To determine whether impaired instrumental activities of daily living affect conversion from mild cognitive impairment to dementia for subjects in a community.Methods:
This is a 7-year retrospective study that followed 226 randomly selected participants from the Prevalence Study 1998 in Tajiri in northern Japan who had Clinical Dementia Rating 0.5. Instrumental activities of daily living levels were assessed with a 21-item questionnaire. We analyzed the scores at baseline between the converters to dementia and non-converters.Results:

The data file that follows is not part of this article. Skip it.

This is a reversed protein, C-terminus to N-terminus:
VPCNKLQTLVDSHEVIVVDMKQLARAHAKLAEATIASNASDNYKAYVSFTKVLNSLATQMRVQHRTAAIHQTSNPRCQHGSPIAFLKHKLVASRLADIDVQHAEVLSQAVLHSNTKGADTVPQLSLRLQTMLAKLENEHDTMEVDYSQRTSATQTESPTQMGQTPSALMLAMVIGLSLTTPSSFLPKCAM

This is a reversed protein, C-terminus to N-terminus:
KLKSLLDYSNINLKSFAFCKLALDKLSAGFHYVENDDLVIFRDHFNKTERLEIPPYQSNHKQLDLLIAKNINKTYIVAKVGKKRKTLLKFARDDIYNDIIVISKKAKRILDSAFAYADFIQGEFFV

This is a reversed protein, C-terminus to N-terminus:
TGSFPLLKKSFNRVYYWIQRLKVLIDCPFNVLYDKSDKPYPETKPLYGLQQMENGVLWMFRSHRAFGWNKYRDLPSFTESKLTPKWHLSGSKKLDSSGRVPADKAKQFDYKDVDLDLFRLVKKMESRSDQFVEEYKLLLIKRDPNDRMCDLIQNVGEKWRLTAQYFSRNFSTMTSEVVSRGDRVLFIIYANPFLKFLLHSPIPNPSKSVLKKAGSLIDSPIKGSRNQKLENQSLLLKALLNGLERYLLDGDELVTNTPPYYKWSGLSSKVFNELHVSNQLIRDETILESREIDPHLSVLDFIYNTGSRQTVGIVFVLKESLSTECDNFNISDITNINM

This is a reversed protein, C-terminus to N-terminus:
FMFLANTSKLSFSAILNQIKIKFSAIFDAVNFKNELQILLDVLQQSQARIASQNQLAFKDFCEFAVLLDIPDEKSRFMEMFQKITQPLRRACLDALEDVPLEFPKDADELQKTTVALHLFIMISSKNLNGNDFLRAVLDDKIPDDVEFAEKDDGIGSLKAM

The converters had lower baseline scores on the ‘bed making’ and ‘mode of transportation’ items compared with the non-converters; the former item was significant after a stepwise logistic regression analysis that excluded age and Mini-Mental State Examination effects. In gender analysis, female converters had lower baseline scores on the ‘bed making’ and ‘cleaning’ items. For male participants, no items were found to have such an effect.Conclusions:
We suggest that when individuals with mild cognitive impairment are limited in their performance of instrumental activities of daily living, this is predictive of dementia onset.